As the Purple Swamphen awoke one morning from uneasy dreams, it found himself transformed into a Grey-headed Swamphen.

It must indeed have been a bit kafkaesque for a bird that is clearly primarily purple to wake up one morning, see itself in the mirror and learn that it is now a Grey-headed Swamphen. The Purple Swamphen  now  is considered a superspecies, with each of its six races are designated full species – and in the strange world of birding, a superspecies is rather less than a species, not more.

Swamphen yes, but Grey-headed?

Again: Grey-headed?

One theory holds it that the reason for the split – and the subsequent unsuitable name – is the ire of American ornithologists. The logic goes like this: Grey-headed Swamphen are an invasive species that has spread in Florida from a few escapees, and is now fairly widespread in South Florida after initial eradication programs failed. In 2013, it was even included in the birdwatching list of the American Birding Association. This is despite the most likely African origin of the species. Some Floridians to this day claim that all Grey-headed Swamphen present in their state were born in Kenya (in birding circles, these are known as “birthers”), and that the species should thus be removed from the American list.

Some people want Grey-headed Swamphens to be gone from Florida (photo taken in China, though)

Fortunately, the birds are quite welcome by birders at Beihai Wetlands near Tengchong, Yunnan, China – not surprising given their attractive appearance. I am pretty sure Claude Monet would have wanted them around at his Giverny gardens, unless they would have done too much damage to his waterlilies.

With such a vivid color, it seems like this species should have difficulties hiding. Yet surprisingly, it sometimes matches the color of the surrounding wetlands quite well.

They even breed there, though the chicks look a bit different and presumably sometimes ask whether they have been adopted.

Grey-headed Swamphens are quite widely distributed – I had seen them before at Sultanpur, a wetland near Delhi, India.

An Indian Grey-headed Swamphen (near Delhi). Not very grey-headed either.

The intense red (red! not grey!) of the head also makes for some interesting photos.

It is an awkward feeling to see a very good-looking person – say, a delicate and beautiful Chinese girl – eat something as unaesthetic as chicken feet. Strangely, watching the feet of the Grey-headed Swamphen may give some people a similar sensation.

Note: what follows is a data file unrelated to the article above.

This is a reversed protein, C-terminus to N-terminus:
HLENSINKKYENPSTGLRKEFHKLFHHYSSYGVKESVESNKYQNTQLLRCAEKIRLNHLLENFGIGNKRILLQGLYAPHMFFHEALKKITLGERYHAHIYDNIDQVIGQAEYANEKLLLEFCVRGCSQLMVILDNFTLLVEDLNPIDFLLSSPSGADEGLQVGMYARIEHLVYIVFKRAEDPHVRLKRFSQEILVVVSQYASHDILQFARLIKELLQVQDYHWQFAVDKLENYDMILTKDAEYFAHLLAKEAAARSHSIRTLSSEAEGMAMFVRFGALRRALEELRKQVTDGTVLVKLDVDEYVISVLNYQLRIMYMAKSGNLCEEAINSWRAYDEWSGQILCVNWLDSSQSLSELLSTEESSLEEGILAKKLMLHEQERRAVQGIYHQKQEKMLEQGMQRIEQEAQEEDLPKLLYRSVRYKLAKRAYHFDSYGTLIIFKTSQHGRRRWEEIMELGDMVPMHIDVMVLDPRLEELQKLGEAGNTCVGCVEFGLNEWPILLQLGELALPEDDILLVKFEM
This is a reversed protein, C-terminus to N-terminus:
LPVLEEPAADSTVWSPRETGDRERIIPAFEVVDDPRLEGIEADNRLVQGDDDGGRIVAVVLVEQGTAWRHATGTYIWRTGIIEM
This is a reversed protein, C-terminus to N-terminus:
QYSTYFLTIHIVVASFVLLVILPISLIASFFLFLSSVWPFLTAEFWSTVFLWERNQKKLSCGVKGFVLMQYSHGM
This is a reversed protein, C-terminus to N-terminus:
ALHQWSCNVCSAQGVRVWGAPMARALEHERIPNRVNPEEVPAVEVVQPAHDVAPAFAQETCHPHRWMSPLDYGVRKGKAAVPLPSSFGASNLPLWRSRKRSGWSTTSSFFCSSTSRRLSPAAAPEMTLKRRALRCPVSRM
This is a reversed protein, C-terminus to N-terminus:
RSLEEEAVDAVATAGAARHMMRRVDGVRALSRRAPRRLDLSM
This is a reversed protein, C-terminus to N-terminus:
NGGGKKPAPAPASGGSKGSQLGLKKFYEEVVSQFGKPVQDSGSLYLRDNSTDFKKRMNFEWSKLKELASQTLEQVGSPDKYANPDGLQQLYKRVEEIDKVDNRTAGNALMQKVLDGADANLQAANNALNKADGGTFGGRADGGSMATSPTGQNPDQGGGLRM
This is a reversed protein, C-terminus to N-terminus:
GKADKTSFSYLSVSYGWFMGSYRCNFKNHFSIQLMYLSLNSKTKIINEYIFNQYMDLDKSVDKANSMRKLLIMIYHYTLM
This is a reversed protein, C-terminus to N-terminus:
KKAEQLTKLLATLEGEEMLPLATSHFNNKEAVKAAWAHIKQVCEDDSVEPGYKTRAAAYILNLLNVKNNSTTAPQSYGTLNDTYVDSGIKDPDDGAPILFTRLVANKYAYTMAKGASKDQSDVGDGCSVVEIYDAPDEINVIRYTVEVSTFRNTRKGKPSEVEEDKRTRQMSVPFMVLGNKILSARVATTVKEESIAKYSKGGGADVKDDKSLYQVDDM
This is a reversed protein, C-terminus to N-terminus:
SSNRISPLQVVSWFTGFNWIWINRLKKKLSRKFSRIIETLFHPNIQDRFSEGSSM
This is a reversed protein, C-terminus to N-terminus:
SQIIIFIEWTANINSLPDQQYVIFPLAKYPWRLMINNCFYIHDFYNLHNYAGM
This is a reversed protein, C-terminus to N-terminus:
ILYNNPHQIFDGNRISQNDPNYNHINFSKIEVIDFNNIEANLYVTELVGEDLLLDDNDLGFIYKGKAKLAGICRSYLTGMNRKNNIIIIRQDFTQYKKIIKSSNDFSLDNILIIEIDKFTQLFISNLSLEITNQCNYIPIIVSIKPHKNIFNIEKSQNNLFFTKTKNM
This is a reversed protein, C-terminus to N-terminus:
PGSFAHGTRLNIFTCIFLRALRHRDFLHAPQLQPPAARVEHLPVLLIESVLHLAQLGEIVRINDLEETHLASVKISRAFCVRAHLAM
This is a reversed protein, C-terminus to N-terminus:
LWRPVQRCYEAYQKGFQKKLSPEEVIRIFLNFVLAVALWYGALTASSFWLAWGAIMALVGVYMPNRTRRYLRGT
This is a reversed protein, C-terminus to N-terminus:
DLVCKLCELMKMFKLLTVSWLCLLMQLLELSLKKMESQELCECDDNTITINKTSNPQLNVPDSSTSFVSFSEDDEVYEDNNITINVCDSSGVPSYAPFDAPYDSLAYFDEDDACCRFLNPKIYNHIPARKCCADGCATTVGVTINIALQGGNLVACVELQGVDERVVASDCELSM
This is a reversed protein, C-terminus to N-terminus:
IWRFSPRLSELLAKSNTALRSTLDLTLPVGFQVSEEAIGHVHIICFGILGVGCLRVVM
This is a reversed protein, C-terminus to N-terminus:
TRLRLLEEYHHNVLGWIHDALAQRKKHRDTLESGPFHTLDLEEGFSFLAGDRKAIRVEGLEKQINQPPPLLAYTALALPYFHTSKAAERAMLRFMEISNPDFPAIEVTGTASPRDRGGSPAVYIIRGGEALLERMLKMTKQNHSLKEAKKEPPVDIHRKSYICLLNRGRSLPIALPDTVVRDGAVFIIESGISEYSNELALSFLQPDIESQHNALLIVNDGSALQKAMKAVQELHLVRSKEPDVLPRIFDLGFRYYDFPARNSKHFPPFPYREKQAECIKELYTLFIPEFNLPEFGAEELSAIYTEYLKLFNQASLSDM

John Peel, a British radio DJ (and a hero of my younger days), once criticized concert encores. He compared them to asking Rembrandt to paint a little sketch on the back of a finished painting because you like the main work so much. However, this post is not a Rembrandt, and I saw a few other birds in or near the water during my stay in Tengchong which hardly merit their own post.

A Siberian Stonechat

… a Striated Grassbird

… and a Common Moorhen share the Beihai Wetlands with the swamphen. Note the German flag colors of the moorhen`s head – it probably is much more of a patriot than me.

Closer to downtown Tengchong, there is a river and waterfall with some redstarts that are both common and attractive.

Plumbeous Water Redstart

White-capped Redstart, looking a bit dusty.

All are being watched by the near-ubiquitous Little Egret. They like to stay high on phone lines these days as they claim this gives them better WIFI connections.

Written by Kai Pflug
Kai Pflug has been living in Shanghai for 20 years. He only became interested in birds in China – so he is much more familiar with birds in China than with those in Germany. While he will only ever be an average birder, he aims to be a good bird photographer and has created a website with bird photos as proof. He hopes not too many clients of his consulting company read this blog, as they will doubt his dedication to providing consulting services related to China`s chemical industry. Whenever he wants to shock other birders, he tells them his (indoor) cats can distinguish several warblers by taste.